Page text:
Guaco is reputed to be a cough suppressant, bronchodilator, expectorant, antimicrobial and an anti inflammatoryGUACO

Family: Asteraceae

Genus: Mikania

Species: cordifolia, glomerata, guaco, laevigata

Synonyms: Mikania amara, M. aspera, M. attenuata, M. glomerata, Willoughbya parviflora

Common Names: Guaco, guace, bejuco de finca, cepu, liane Francois, matafinca, vedolin, cipó caatinga, huaco, erva das serpentes, coração de Jesus, erva-de-cobra, guaco-de-cheiro

Price: £22.50 – 1lb / 454 gm Bag
Quantity:  

Part Used: Leaves

From The Healing Power of Rainforest Herbs:

GUACO
HERBAL PROPERTIES AND ACTIONS
Main Actions Other Actions Standard Dosage
  • suppresses coughs
  • reduces fever
Leaves
  • expels phlegm
  • cleanses blood
Infusion: 1/2 cup 3-4
  • dilates bronchials
  • heals wounds
times daily
  • arrests asthma
  • promotes perspiration
Tincture: 3-4 ml three times daily
  • relieves pain
  • increases urination
  • kills bacteria
  • kills protozoas
  • kills yeast
  • reduces inflammation
  • thins blood


Mikania is the largest genus of tropical lianas, representing over 300 species of vines. The common name guaco is quite common; it is used for several species of Mikania vines that look very similar and are used for similar purposes. These include the South American M. guaco species found in Brazil, Peru, Venezuela, Bolivia, Colombia and Ecuador; M. cordifolia, found throughout South America as well as Guatemala, Honduras, Mexico, Costa Rica and Panama; M. glomerata, found mostly in Paraguay and Venezuela; and Mikania laevigata, which has only been cataloged in Brazil. All of these guaco plants are thornless, shrubby vines reaching about 2 m in height and sprawling out 2 x 2.5 m wide. They produce wide, bright green, heart-shaped leaves and white-to-yellowish flowers. The leaves when bruised or crushed have a pleasant, spicy scent, reminiscent of pumpkin pie spice; the flowers have a distinctive vanilla smell, especially after a rain.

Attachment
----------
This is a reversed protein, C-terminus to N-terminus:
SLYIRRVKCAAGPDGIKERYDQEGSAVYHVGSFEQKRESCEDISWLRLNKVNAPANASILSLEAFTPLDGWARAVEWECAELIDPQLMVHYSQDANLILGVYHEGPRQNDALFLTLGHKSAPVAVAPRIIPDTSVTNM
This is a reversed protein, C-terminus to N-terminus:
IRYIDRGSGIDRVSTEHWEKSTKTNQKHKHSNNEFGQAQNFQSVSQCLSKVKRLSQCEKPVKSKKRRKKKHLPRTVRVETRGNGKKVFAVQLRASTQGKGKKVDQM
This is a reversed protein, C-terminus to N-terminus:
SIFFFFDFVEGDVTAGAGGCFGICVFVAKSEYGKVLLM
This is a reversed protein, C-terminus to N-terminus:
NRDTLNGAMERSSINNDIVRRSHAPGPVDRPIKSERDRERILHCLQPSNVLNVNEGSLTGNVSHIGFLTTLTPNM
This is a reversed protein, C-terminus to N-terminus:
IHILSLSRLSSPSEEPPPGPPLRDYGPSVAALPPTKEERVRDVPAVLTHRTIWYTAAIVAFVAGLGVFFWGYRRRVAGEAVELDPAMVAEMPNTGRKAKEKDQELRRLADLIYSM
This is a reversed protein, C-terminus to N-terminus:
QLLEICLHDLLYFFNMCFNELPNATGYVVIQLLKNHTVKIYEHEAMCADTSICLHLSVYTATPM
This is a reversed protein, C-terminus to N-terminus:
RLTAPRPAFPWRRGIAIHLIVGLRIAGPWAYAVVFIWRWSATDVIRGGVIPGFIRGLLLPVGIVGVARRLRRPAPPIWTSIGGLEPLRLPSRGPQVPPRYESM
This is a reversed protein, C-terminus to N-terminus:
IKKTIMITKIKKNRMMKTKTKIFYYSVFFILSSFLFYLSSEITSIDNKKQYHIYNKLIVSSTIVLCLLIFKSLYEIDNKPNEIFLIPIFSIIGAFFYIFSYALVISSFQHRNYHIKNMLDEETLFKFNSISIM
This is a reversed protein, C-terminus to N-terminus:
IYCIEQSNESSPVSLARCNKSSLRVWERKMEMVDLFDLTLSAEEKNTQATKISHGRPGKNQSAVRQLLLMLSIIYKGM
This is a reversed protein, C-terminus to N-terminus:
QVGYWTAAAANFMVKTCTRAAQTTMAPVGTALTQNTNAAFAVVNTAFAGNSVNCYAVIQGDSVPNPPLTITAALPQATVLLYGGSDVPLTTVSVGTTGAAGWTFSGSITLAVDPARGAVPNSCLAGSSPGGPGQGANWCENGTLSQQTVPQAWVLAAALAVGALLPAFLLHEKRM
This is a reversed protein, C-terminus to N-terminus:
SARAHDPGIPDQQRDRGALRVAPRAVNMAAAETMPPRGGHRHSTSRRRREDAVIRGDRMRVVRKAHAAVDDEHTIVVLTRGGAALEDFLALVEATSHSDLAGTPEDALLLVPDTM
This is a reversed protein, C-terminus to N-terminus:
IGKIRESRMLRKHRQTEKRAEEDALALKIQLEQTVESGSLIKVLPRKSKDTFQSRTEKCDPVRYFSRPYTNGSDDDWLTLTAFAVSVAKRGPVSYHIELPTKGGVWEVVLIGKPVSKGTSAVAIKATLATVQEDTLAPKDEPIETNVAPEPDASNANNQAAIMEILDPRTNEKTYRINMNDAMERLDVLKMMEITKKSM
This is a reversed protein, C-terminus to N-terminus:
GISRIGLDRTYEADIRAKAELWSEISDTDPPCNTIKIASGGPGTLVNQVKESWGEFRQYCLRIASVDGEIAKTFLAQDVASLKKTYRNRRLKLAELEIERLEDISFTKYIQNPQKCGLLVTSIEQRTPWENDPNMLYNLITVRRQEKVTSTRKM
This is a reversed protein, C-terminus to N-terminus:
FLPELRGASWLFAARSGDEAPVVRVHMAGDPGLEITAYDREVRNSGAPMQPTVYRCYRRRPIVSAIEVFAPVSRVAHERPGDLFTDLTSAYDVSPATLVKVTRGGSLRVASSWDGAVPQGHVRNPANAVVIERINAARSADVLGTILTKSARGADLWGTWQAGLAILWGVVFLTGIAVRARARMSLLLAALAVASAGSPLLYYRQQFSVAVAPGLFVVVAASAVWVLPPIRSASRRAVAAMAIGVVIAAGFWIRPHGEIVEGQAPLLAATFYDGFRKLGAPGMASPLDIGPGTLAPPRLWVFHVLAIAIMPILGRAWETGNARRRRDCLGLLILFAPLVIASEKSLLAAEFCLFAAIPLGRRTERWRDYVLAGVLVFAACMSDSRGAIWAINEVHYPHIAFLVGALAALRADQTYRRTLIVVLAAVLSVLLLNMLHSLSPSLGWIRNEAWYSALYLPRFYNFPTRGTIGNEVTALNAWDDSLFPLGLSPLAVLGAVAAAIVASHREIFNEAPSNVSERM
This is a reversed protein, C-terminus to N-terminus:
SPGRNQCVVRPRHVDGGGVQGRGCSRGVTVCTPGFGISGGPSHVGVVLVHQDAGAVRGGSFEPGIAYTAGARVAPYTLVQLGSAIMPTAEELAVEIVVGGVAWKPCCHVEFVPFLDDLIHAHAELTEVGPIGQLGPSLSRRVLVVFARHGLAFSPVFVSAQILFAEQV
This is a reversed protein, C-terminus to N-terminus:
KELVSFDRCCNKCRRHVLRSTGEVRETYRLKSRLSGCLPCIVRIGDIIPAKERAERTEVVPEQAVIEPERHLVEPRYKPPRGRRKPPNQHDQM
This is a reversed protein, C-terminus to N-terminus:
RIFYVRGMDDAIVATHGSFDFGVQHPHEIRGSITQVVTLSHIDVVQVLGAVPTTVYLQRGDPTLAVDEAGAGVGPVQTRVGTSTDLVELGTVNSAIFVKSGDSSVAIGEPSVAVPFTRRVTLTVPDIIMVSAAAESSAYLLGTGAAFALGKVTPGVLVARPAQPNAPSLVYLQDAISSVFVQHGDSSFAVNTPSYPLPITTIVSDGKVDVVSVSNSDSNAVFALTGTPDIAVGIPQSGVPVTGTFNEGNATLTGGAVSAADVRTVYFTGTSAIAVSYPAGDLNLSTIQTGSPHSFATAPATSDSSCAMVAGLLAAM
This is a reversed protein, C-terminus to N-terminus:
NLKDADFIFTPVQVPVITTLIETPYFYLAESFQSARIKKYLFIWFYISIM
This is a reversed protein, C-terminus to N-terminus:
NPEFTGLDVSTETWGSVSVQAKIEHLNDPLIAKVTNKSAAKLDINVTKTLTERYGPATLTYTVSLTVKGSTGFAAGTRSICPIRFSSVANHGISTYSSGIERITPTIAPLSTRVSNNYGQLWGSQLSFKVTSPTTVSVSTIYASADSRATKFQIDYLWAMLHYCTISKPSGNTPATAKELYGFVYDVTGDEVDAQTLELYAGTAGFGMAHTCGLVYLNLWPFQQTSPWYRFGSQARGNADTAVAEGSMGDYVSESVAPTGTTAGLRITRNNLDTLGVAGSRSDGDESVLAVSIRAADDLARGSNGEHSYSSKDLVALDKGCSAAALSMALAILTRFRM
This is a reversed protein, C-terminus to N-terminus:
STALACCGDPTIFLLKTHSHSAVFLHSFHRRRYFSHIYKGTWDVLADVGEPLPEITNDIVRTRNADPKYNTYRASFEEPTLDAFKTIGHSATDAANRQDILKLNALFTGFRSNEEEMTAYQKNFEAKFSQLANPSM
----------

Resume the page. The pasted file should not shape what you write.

TRIBAL AND HERBAL MEDICINE USES

Mikania cordifolia and M. glomerata are the two plants in Brazil that are used interchangeably and oftentimes with no distinction between the two species; they are just referred to as guaco. Both have a long history of use by rainforest inhabitants. Brazilian Indians have an ancient tradition of using guaco for snake bites; preparing a tea with the leaves and taking it orally as well as applying the leaves or the stem juice (in a hurry) directly onto the snake bite. Other Amazonian rainforest Indian tribes have employed the crushed leaf stem topically on snake bites (as well as drinking the decoction of leaves and/or stem) and have used a leaf infusion as for fevers, stomach discomfort, and for rheumatism. Indigenous people in the Amazon region in Guyana warm the leaves to put on skin eruptions and itchy skin. Several Indian tribes also believe if you crush the fresh aromatic leaves and leave them around your sleeping areas, the spicy scent will drive snakes away. For this reason and because of its long history as a snakebite remedy, it earned the name in herbal medicine systems as “snake-vine” and “snake-herb.”